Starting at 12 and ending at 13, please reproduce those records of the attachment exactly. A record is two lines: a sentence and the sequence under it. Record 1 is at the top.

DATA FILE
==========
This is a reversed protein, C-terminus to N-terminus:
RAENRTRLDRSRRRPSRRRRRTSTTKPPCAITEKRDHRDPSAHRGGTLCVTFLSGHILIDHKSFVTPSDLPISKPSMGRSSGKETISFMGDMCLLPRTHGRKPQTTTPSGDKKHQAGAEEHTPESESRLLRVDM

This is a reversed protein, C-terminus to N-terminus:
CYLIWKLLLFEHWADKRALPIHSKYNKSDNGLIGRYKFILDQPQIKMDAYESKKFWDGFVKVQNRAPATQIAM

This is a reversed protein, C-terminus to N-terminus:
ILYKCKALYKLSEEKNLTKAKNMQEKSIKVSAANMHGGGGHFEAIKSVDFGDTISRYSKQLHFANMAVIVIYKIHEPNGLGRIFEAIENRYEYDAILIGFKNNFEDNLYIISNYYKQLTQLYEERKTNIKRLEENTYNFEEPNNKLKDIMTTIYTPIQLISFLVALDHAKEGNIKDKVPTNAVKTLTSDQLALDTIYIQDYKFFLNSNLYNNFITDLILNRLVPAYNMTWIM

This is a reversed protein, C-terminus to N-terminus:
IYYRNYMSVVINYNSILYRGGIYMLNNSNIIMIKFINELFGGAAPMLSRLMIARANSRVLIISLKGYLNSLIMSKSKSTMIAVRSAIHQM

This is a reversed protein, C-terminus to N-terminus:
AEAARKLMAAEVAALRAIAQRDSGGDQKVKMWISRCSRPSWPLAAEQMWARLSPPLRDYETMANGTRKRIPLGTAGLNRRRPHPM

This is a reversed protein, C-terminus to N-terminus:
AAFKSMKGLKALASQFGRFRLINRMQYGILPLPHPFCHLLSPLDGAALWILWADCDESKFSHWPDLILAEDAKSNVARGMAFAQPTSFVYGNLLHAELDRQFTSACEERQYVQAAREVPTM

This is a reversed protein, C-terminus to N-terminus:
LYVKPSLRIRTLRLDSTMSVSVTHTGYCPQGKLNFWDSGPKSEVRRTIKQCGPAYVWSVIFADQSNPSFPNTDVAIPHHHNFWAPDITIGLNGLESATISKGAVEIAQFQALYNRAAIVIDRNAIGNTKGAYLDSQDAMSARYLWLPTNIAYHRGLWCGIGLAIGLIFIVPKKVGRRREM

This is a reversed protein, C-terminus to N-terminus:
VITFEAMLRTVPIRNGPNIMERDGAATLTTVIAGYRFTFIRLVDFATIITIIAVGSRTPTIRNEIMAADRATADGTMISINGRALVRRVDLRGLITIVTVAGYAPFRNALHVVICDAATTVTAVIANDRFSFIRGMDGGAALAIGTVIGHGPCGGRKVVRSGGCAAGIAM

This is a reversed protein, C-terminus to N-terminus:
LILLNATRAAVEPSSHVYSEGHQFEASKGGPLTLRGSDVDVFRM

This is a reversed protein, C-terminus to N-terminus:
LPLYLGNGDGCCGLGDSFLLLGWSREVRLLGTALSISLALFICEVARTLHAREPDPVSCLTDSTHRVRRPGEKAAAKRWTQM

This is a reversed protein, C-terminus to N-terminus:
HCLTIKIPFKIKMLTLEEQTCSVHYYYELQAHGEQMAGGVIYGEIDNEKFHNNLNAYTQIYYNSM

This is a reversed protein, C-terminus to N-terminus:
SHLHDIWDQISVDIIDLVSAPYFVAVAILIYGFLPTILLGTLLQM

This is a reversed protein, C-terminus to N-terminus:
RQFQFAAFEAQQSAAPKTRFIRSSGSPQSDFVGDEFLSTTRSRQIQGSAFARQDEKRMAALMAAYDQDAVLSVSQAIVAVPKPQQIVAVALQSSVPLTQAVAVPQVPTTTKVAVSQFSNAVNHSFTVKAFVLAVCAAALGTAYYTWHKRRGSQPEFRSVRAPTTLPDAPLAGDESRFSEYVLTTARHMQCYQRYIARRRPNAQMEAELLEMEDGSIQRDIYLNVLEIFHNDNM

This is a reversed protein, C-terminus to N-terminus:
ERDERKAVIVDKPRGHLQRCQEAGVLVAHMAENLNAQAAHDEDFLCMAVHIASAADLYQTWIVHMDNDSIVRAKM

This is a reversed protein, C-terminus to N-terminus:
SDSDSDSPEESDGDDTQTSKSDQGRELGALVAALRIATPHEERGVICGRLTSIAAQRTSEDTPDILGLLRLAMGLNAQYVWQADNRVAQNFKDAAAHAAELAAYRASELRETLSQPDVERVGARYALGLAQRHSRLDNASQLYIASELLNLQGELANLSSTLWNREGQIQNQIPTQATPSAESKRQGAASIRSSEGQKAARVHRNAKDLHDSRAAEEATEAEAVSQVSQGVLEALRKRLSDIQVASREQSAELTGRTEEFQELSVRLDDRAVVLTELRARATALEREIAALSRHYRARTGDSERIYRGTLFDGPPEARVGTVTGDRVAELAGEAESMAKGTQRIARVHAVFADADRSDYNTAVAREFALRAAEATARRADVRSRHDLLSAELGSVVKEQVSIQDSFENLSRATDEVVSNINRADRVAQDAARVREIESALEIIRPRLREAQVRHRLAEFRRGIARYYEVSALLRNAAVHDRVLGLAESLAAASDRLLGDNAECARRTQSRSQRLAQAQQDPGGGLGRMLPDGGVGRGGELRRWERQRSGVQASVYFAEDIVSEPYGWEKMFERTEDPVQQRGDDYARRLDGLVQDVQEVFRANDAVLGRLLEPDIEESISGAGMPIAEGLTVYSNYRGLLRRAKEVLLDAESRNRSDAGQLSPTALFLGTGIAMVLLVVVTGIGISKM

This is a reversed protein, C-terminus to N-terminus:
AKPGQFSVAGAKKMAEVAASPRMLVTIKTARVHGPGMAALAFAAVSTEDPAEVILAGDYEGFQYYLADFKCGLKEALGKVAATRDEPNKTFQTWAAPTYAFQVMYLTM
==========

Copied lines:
This is a reversed protein, C-terminus to N-terminus:
SHLHDIWDQISVDIIDLVSAPYFVAVAILIYGFLPTILLGTLLQM

This is a reversed protein, C-terminus to N-terminus:
RQFQFAAFEAQQSAAPKTRFIRSSGSPQSDFVGDEFLSTTRSRQIQGSAFARQDEKRMAALMAAYDQDAVLSVSQAIVAVPKPQQIVAVALQSSVPLTQAVAVPQVPTTTKVAVSQFSNAVNHSFTVKAFVLAVCAAALGTAYYTWHKRRGSQPEFRSVRAPTTLPDAPLAGDESRFSEYVLTTARHMQCYQRYIARRRPNAQMEAELLEMEDGSIQRDIYLNVLEIFHNDNM